Buying an EV in New Zealand: 2021

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When I created an electric vehicle website in 2016, I was buoyed by my own hype.

I believed there was an imminent EV revolution, and – just like the transition from Nokia cellphones to touchscreen smartphones – it would be dramatic.

I was wrong. Very wrong.

It turns out cars cannot be compared to phones, or to flat-screen TVs (remember when we all had the heavy CRT ones?).

The electrification of the NZ vehicle fleet is a complex and nuanced process. It will be slow and unique to this country. Like almost every other issue where humans can have an opinion, the views towards EVs are polarising. This polarisation is not helpful when attempting to move forward, it shuts down constructive dialogue.

Admittedly when I first hopped on the electric bandwagon, I fell into that kind of thinking: “Everybody should drive an EV right now”…   This tends to happen when we reduce the conversation to a single idea, like emissions, or climate change.  However, our transportation choices are made for a multitude of reasons.

There are some good reasons for going electric – and some are very visceral. Every time I walk down a busy local street, I cannot help but wince at the grinding and incessant engine noise, and twitch my nose at the gagging fumes.  Carbon emissions might be an intangible academic idea to some, but air and noise pollution are felt.

Are electric cars the answer? Depends on the question, but surely we can make our localities more livable, and EVs are a part of that solution. They are not the perfect or complete answer, and the technology is early, but I believe it’s a positive step.

Going Electric in New Zealand: Reality Check

There are a number of factors impacting NZs transition to electric:

  • We parallel import a lot of cars (new registrations are typically around 60% new and 40% used imports).
  • We keep our cars for a long time.
  • The charging infrastructure is in its early days.
  • Model availability is low.

I remember a lecture from a Waikato University professor. The lecturer claimed that if our next car was electric, it will still take 17 years to replace the entire vehicle fleet in NZ!

We’re also influenced heavily by marketing trends rather than functional utility.

Remember the transition to SUVs from the early 2000s? SUV’s were once for off-road enthusiasts, until they were marketed as family cars. The stationwagon slowly disappeared, and larger SUV’s were the vehicle of choice for the 4km school run. This has now shifted towards double-cab utes.

We’re not buying based only on a functional premise (such as low-emissions or lower running costs). It’s more like a combination of price and style choice.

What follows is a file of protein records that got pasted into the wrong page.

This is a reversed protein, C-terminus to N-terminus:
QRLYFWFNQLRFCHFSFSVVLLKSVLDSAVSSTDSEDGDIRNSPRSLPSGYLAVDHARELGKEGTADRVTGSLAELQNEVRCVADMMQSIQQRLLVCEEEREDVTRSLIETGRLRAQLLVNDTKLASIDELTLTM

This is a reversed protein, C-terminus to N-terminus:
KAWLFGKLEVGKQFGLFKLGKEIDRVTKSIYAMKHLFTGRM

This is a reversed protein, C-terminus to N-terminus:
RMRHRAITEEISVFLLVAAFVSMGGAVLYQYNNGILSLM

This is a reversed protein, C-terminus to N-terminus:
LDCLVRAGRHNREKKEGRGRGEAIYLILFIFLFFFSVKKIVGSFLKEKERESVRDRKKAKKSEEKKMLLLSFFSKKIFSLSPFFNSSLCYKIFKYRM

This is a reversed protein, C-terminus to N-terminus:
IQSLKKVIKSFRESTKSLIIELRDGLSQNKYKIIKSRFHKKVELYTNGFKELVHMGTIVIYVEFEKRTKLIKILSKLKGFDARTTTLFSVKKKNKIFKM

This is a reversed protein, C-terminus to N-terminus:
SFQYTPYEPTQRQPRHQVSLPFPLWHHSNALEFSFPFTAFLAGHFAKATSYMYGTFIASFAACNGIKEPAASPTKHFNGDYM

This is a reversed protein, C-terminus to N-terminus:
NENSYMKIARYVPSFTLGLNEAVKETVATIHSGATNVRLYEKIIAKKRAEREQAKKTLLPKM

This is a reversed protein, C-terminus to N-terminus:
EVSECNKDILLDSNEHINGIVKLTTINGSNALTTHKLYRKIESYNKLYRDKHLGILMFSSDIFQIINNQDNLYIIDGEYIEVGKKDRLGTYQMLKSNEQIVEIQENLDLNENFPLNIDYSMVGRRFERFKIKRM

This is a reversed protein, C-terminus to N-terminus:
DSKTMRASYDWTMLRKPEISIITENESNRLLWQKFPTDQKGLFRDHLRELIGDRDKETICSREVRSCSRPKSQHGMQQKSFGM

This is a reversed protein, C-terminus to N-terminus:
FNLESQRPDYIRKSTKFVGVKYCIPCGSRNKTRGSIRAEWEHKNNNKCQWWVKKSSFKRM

The EV market has remained stalled due to a lack of choice, and nothing near price parity with non-EVs. Limited charging infrastructure combined with low range is another pain point.

Price Parity

The above comparison is not entirely fair. The running costs (and total cost of ownership) of the full EV will be significantly less than its petrol counterpart. The driving experience is also quite different (superior).  

However if the argument is reduced just to range, then the entry level Kona EV at a 300km range compared with the ~600km out of the petrol cannot justify the extra $25+k

My own EV choice was like most others in NZ: What colour do I want my used import Nissan Leaf? (I chose white…).

It turns out it takes many years (not months) for vehicle manufacturers to pivot to production of electrics, and for many the economic viability is questionable.

Before EVs become a genuine option for the second-hand buyer, we need to have a much larger pool of vehicles bought new. Common sense would indicate that hitting the low-hanging fruit would have been a good place for government incentives to start. Corporate fleets made of up new vehicles could have been subsidised using the tax system (such as removing Fringe Benefit Tax on EVs), this would then establish a second-hand market.

Your Options as a Potential EV buyer

You are an early adopter, and this will be the case for years to come.


With the rebate, you can get an MG ZS for around $40k. A higher range (and heavily discounted) Tesla Model 3 can be purchased for under $60k.


Early Nissan Leaf’s are selling for just $6k upwards (but with degraded batteries). This represents quite a drop in price – probably spurred on by the rebate altering the market. Higher specced used import Leafs still have a much higher price.

These choices won’t quite lead to the EV revolution, and we don’t need to panic about the strain on the electricity grid just yet…

The number of EVs (BEV and PHEV) registered in NZ make up about 1% of all cars on the road. Each month about 2.5 out every 100 hundred vehicles added to the register are electric… The fact I’m even including a 0.5 shows how insignificant the number is!

In 2016 the National Party (then in government) set a target of 64,000 EVs on the road by 2021.

In reality we achieved only 40% of the target.

By James Foster

James has been tracking the NZ EV transition since 2016.

Updated as at November 30, 2022